It’s a small cabin with sky-blue metal roofing. You don’t have to look closely to see it’s been built in installments. Gary added on to the tiny original building years ago, moving the kitchen and adding a porch. A new addition is underway; he’s building me a shower and adding storage.
After months of anticipation, I am excited to see my new home. Stepping in the front (and only) door for the first time, I find myself in a full kitchen with a sink, propane refrigerator/freezer and—to my surprise—a propane stove (I thought we only had a wood stove).
The kitchen has plenty of counter space and storage but just a tiny, faucet-less sink. On the floor next to it are two, five-gallon, covered buckets of water; two well-dinged metal pans–one a bit larger than the other–hang above them to ladle water for dishwashing or cooking or drinking. In summer months we pump water from the campground well nearby; otherwise it comes straight from the creek, and we will have to filter or boil it for most uses.
As I step into the main room, the view grabs my attention. Windows on all sides take advantage of the glorious setting, with the most dramatic being the Alaska Range to the north beyond an expanse of tundra and spruce.
Looking around the room I notice how each wall, beam, and bench, each space under a counter, table or sink, is storing something. No fewer than six fishing rods hang on the ceiling beams; boots, jackets, wet socks, tools, towels and kitchenware hang from the ceiling, on walls, over the stove, and at the tops of window frames. I see my books among the many lining the shelves along the uppermost part of the wall. Along with my books, I had mailed part of my large collection of boots ahead, and find them hiding in a small chest under the dining table. Though the table is small, Ella’s bed fits under it too. It will take me a year to discover all the art hanging on the walls and in every window and corner.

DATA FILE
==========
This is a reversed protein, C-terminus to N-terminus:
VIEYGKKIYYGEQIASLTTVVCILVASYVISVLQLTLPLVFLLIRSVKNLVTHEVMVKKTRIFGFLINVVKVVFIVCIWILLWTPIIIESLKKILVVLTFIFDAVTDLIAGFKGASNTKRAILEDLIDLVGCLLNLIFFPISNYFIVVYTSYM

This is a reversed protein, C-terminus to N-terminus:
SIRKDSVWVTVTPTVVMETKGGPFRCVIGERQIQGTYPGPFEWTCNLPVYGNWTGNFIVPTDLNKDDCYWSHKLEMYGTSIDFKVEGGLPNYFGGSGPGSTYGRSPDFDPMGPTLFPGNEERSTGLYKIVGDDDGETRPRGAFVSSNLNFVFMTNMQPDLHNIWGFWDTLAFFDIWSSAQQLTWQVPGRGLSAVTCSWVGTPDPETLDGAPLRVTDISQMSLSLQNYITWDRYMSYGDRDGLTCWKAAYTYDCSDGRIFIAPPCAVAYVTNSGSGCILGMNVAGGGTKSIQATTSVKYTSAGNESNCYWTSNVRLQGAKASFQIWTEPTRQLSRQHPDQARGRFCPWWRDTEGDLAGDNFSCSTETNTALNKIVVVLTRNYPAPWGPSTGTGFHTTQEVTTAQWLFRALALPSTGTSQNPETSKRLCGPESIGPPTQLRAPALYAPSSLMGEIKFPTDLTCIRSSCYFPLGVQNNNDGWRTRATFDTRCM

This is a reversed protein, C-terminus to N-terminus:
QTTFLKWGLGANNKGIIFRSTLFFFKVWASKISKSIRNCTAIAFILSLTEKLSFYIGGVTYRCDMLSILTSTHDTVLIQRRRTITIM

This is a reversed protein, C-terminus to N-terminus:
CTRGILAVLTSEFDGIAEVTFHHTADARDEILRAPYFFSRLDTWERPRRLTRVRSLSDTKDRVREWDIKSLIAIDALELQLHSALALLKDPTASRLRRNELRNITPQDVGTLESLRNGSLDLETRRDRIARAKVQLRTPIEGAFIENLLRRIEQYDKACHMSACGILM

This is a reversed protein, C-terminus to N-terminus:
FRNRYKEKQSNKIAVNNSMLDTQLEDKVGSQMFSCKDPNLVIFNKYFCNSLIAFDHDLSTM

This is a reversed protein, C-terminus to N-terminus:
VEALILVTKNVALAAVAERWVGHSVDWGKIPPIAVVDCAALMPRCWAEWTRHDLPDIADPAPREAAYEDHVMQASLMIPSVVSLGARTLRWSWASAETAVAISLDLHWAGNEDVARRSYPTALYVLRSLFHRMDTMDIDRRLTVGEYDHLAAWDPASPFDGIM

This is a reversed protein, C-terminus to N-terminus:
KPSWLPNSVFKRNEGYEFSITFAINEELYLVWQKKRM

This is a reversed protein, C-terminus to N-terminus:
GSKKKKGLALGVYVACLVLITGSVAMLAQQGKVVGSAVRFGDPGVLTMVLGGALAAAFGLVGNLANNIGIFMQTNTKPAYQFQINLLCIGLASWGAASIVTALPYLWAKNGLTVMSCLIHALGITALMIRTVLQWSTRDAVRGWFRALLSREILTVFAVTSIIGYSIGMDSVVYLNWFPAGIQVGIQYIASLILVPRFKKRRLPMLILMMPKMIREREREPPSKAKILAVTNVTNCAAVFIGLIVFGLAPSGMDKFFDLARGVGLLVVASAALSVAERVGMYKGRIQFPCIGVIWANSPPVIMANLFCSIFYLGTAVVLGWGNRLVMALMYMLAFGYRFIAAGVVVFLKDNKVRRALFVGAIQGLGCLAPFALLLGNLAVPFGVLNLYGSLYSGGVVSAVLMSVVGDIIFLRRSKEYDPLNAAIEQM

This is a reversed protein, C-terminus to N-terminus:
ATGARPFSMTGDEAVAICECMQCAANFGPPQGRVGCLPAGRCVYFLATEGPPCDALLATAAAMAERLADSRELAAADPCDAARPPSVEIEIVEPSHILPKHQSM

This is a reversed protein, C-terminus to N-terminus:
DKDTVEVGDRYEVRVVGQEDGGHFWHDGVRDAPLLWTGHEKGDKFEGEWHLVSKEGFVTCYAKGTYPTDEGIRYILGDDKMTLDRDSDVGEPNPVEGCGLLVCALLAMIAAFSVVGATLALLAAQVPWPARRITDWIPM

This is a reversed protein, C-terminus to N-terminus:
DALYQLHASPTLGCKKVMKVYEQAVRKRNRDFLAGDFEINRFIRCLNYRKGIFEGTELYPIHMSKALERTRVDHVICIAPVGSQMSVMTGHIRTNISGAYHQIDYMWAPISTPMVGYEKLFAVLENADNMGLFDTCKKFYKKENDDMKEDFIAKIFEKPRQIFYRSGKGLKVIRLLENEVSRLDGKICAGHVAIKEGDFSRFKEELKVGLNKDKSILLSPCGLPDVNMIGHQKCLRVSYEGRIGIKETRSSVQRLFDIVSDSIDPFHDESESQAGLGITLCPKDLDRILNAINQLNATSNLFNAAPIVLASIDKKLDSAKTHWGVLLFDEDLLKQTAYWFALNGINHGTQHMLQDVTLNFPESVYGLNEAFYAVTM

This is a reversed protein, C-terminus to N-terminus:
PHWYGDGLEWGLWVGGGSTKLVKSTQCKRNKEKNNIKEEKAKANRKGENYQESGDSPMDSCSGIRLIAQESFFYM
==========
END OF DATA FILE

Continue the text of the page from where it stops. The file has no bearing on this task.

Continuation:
We keep huge stockpots of water on the wood-burning stove centered in the main room. Soon we will keep the fire burning throughout our waking hours, but days are warm enough now to let the morning fire die and heat water on the stove.
A long wide desk-height counter runs the full width of the cabin on the north side, with two rows of shelving underneath. I use the left side for my workspace, and Gary has the right side for his. On the wall opposite the dining table is a sink—a bathroom sink, but for want of a bathroom.
I climb six steep ladder-like steps to the bedroom loft, bumping my head on arrival. Even so, my first impression is that the room is huge. The loft shares the contours of the A-frame roof sheltering it, and its high ceiling peak makes up for the low outer edges. There are no closets; storage consists of trunks and cardboard boxes under the bed and beneath shelves built along the low walls of the room. Only the chimney coming up from the wood stove below interrupts the sense of openness.
We read long into the evening without artificial light. It used to make me crazy when, in our San Francisco apartment, I would find Gary reading in the dimmest evening light; now it seems natural to conserve when we don’t know whether tomorrow will bring sun for our generator. Last week Gary put in a lamp over the dining table, a big improvement over the propane lamp that is dim and too high for me to reach.
You can’t go home again. But when you go there for the first time, is it home yet?
My mother used to say, “It takes a heap o’ livin’ in a house to make it home.”
I see all the work Gary’s done to create space for my things, to make a place for me. Knowing how much I enjoy my showers, he set out to build me one. He’s worked hard these last three months to make this a place we could call home. For a few days I did feel like a guest, unsure where things were, where they went, or even how to manage washing the dishes or bathing. But the care that shows itself in all that has been done or is planned for my comfort, for our comfort—that is the heart of a home. I still have a heap o’ livin’ to do here, but this spot of light and warmth in the wilderness is fast becoming my home.